Software company ScaleMP is claiming to have turned virtualisation on its head - instead of making one server look like several, it said that it can make a cluster of entry-level servers look like a single high-end machine.

Called Versatile SMP (vSMP), its software is a kind of pre-boot environment which loads from flash and uses Infiniband for connectivity. The clustered servers then appear as a symmetrical multi-processor (SMP) system, and can run standard multi-processor versions of Linux, said Shai Fultheim, ScaleMP's founder and CEO.

He said that while the server aggregation happens in software, like other clustering schemes, vSMP is below the operating system, not on top of it, which reduces the overhead involved.

"With [traditional] clusters, you need to work at the operating system or application level to parallelise it, and you have to set up a cluster file system and job scheduler," he explained.

"With our architecture and two two-socket machines with quad-core processors, you combine them into one, boot your operating system on top, and it sees one physical machine with 32 cores.

"We have RHEL (Red Hat Enterprise Linux) 4 and 5 working well, SLES (SuSE Linux Enterprise Server) 10 too, and any version of Fedora after 4 is good."

The advantages are that there's just one operating system to manage, and any application suitable for an SMP system should run, he said.

"ScaleMP's technology allows users to benefit from SMP characteristics such as simplicity of installation and management, as well as large memory, while leveraging the cost structure of low-end x86-systems," agreed Joseph Martins, managing director of analyst firm Data Mobility Group.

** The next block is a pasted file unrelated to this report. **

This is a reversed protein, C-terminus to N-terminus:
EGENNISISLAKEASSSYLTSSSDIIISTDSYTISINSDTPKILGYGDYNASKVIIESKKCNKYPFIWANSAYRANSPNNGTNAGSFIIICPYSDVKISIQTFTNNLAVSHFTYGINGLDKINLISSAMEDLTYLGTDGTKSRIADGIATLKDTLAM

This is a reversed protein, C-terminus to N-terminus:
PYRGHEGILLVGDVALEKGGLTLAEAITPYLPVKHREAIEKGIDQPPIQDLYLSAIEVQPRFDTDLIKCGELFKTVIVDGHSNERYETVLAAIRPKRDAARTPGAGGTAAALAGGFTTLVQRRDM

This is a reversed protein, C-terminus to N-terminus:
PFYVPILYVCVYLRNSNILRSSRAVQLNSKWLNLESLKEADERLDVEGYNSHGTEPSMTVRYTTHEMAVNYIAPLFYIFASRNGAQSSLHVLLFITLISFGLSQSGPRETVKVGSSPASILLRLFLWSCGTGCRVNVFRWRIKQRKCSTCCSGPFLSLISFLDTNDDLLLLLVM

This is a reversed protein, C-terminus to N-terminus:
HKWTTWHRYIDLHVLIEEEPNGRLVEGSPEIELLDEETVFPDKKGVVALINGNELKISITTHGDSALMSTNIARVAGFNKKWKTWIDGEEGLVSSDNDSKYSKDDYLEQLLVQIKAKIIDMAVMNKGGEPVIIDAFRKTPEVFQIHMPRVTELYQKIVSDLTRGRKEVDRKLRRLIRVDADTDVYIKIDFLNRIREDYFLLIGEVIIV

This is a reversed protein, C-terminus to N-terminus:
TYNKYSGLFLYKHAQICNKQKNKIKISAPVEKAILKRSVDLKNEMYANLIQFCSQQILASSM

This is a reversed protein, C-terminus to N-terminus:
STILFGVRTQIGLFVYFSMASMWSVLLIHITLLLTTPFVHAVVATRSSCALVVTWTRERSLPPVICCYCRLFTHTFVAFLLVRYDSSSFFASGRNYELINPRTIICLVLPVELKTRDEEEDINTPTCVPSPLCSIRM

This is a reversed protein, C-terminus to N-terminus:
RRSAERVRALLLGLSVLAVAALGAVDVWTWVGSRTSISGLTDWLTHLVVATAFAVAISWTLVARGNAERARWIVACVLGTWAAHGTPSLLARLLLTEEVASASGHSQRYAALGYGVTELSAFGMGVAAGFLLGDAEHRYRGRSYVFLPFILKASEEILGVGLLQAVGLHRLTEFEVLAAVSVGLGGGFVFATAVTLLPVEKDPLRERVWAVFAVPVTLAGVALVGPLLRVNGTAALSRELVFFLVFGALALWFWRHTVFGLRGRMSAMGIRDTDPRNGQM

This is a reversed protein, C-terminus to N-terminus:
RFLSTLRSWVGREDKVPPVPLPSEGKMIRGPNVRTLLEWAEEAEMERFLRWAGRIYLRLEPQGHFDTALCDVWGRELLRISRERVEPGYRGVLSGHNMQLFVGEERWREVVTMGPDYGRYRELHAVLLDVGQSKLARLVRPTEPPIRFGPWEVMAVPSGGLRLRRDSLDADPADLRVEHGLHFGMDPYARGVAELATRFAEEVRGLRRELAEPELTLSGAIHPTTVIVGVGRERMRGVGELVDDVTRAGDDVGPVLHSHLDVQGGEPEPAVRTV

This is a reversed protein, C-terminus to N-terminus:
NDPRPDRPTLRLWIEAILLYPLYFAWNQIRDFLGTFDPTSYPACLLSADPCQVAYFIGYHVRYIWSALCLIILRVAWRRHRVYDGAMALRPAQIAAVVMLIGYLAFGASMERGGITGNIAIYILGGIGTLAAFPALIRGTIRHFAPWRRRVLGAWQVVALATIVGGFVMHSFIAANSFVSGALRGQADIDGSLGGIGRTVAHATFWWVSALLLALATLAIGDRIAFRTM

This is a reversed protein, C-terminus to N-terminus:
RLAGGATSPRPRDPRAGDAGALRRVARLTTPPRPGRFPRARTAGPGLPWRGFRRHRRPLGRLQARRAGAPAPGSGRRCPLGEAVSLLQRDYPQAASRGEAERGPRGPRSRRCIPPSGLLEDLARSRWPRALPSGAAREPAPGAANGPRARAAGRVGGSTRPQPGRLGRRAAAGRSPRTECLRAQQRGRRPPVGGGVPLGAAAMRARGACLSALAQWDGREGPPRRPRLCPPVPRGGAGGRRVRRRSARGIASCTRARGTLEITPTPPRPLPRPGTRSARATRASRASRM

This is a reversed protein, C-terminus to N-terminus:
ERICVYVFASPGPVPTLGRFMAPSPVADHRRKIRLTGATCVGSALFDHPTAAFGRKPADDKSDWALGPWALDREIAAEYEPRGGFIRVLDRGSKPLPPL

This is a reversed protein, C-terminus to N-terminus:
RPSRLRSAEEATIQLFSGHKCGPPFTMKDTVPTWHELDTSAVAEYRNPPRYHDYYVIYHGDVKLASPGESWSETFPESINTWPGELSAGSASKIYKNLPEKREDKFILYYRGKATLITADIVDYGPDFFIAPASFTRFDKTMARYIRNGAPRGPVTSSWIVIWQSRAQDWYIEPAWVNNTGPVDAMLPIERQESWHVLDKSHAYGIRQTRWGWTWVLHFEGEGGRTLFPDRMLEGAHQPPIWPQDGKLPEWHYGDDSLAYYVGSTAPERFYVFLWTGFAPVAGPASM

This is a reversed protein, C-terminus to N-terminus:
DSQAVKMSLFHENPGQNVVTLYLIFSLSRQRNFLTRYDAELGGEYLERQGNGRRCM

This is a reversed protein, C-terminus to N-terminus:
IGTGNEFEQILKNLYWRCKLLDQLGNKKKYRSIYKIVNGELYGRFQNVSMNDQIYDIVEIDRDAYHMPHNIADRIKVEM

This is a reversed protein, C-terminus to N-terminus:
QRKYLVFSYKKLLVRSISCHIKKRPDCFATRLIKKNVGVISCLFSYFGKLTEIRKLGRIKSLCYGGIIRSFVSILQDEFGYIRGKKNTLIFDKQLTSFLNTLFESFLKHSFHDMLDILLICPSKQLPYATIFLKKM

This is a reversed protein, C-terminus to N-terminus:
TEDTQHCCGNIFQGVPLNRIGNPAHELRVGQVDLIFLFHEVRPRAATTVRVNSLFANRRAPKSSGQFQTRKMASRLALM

The new version - vSMP Foundation Standalone - follows on from an embedded version used by system-builders VXtech and Flextronics (the former resold here by Dell and SGI). High-performance computers based on vSMP are used by more than 50 organisations around the world, Fultheim said.

The embedded version can combine up to sixteen x86 boxes to create a single shared-memory system with 4 to 32 processors (128 cores) and up to 1TB of shared memory.

By comparison, the standalone version can combine two quad or dual-core dual-socket Intel Xeon systems into a four-socket 16-core platform for under $10,000 (£5000), said Fultheim.

"The benefits are it uses cheap, power-efficient off the shelf hardware - standard two or four processor servers, not specialist multi-processor hardware," he said.

He added that if you need memory more than processors, you can add a second single-processor server with lots of RAM and vSMP will only present the first machine's faster processors to the operating system.

Of course, with an architecture this complex, it's a tough challenge to keep it hardware-compatible, which is reflected in ScaleMP's extremely - almost woefully - short list of compatible hardware for vSMP Standalone. It contains just two systems, one from Intel and another from SuperMicro, though Fultheim said it is in the process of adding systems from HP, IBM and Dell.

It has also been nobbled by Intel - the embedded version was delivered on AMD platforms as well, but this release is Intel-only. "We have no plans to support AMD at the entry level - Intel is our launch partner," Fultheim said.

He added that vSMP Standalone will only be sold through VARs and system integrators, at prices starting from $2,750 (around £1400).